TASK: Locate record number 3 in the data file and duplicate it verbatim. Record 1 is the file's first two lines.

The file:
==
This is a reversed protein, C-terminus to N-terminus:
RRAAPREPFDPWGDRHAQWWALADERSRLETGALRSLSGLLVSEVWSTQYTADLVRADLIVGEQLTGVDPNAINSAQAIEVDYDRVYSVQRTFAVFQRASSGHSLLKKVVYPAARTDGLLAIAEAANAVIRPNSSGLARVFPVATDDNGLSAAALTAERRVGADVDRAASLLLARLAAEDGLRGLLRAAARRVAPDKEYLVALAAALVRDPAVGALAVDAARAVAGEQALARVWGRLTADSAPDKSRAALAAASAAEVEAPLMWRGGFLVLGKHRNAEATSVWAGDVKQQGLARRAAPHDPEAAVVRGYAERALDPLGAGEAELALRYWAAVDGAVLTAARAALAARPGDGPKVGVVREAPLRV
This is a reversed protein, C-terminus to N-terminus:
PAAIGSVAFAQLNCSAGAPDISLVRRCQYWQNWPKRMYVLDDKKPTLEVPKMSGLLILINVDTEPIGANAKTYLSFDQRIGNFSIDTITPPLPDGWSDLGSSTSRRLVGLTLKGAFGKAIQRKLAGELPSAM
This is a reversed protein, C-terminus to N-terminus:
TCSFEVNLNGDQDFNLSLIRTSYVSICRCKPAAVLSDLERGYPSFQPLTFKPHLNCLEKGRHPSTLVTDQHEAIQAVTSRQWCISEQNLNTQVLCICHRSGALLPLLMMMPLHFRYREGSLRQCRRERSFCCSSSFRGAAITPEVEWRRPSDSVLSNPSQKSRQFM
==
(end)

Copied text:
This is a reversed protein, C-terminus to N-terminus:
TCSFEVNLNGDQDFNLSLIRTSYVSICRCKPAAVLSDLERGYPSFQPLTFKPHLNCLEKGRHPSTLVTDQHEAIQAVTSRQWCISEQNLNTQVLCICHRSGALLPLLMMMPLHFRYREGSLRQCRRERSFCCSSSFRGAAITPEVEWRRPSDSVLSNPSQKSRQFM